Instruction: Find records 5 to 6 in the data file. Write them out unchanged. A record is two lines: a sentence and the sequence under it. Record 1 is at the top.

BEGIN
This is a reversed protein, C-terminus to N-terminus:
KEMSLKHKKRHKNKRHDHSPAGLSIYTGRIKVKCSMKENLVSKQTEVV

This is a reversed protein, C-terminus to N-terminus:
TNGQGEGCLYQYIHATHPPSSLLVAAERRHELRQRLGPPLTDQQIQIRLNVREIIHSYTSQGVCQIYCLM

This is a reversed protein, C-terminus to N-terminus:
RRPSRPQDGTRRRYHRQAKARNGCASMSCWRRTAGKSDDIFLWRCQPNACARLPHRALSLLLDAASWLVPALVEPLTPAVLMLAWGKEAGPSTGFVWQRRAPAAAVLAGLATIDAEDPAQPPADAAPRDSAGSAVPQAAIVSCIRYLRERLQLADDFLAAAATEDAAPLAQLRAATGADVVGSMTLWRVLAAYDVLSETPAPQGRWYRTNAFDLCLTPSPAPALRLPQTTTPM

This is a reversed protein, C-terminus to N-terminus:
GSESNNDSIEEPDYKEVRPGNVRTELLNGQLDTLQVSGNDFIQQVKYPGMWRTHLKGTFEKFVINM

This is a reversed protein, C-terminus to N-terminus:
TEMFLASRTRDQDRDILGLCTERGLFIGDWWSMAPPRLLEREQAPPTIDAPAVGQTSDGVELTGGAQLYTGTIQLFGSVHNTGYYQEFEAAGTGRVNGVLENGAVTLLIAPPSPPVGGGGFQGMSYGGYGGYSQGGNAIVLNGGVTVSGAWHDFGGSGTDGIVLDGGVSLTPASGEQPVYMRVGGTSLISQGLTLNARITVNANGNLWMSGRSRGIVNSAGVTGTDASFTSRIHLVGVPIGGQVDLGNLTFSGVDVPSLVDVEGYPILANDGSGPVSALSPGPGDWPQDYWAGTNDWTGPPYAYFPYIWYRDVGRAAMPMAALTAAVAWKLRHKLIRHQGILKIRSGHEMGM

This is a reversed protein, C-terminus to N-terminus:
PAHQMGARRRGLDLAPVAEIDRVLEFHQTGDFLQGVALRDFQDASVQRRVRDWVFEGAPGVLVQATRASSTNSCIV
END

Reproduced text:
This is a reversed protein, C-terminus to N-terminus:
TEMFLASRTRDQDRDILGLCTERGLFIGDWWSMAPPRLLEREQAPPTIDAPAVGQTSDGVELTGGAQLYTGTIQLFGSVHNTGYYQEFEAAGTGRVNGVLENGAVTLLIAPPSPPVGGGGFQGMSYGGYGGYSQGGNAIVLNGGVTVSGAWHDFGGSGTDGIVLDGGVSLTPASGEQPVYMRVGGTSLISQGLTLNARITVNANGNLWMSGRSRGIVNSAGVTGTDASFTSRIHLVGVPIGGQVDLGNLTFSGVDVPSLVDVEGYPILANDGSGPVSALSPGPGDWPQDYWAGTNDWTGPPYAYFPYIWYRDVGRAAMPMAALTAAVAWKLRHKLIRHQGILKIRSGHEMGM

This is a reversed protein, C-terminus to N-terminus:
PAHQMGARRRGLDLAPVAEIDRVLEFHQTGDFLQGVALRDFQDASVQRRVRDWVFEGAPGVLVQATRASSTNSCIV